Tristan nodded. She was right. With the fires so close, and the sky imposing down on them, he was probably expected to do… something. He went back to the window, looking out over the alien landscape that he was supposed to be lording over. “Doesn’t it look peculiar? All the strange haze and smoke– like something from Revelation.”

“Do not say such things,” Arianne said without real reproach. From another, it would be crass, from her brother it was fancy. As it always was.

Tristan’s smile acted as apology. He did not say anymore, but as he followed her from the room, his eyes slid distant across the glass of the windows and the simmering crimson sun outside them.

This post is part of the Legal Theft Project (also the Mindlovemisery Menagerie prompt here that I run). Some thieves have stolen my first line to write their own. See if any show up below:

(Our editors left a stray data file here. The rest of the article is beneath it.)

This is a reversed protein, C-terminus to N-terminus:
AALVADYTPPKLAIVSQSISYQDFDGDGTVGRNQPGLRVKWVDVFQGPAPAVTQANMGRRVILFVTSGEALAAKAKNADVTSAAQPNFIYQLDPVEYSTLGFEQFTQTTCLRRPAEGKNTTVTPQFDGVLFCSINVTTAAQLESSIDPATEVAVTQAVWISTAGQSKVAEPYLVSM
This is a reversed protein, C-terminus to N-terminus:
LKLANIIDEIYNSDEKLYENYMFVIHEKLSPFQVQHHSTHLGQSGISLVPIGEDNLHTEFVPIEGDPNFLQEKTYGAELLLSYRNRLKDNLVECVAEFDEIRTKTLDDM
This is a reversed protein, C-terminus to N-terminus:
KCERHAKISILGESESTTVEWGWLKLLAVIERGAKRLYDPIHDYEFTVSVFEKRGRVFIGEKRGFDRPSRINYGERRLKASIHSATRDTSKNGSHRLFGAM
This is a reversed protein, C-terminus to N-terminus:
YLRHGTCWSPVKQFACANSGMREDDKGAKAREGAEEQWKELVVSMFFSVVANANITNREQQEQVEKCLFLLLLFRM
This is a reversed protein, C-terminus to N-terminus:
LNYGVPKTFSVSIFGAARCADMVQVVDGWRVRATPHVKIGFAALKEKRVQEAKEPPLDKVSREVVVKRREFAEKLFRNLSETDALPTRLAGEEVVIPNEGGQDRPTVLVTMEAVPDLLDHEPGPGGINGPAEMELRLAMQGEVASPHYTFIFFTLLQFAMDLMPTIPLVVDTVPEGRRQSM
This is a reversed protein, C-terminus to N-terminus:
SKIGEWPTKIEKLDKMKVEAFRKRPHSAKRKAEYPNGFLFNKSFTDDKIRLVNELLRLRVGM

The way things are won…

A gentle clink of poisoned glasses, purring of low voices, the jangle of rope, harness, and coin. These are the sounds of Naleem. His one time home still stirred in the dark hours of the morning. Lark had taken the city through guile, artful plot, and patience, the way all things are won in Naleem.

His rooms were crowded now. Friends and associates, new and old, leaned over the maps there, discussing what was to be done with the rest of the continent. When he wasn’t there, or tangling up bedsheets with Dras, Lark smiled across dinner tables and ballrooms at men and women who would prefer him as an ineffectual bloated corpse.

Those well-wishers ensured Lark had someone watching the space between his shoulder blades at all times. This kept him effectual, attractively slim, and most importantly, breathing. It was also driving him a little mad. Lark did not hold this against his fellow merchant princes, nor his bodyguards, this was Naleem after all. The measures simply made finding solitude an endeavor. An endeavor Lark began with a sleeping aid slipped into Dras’ wine over their evening meal.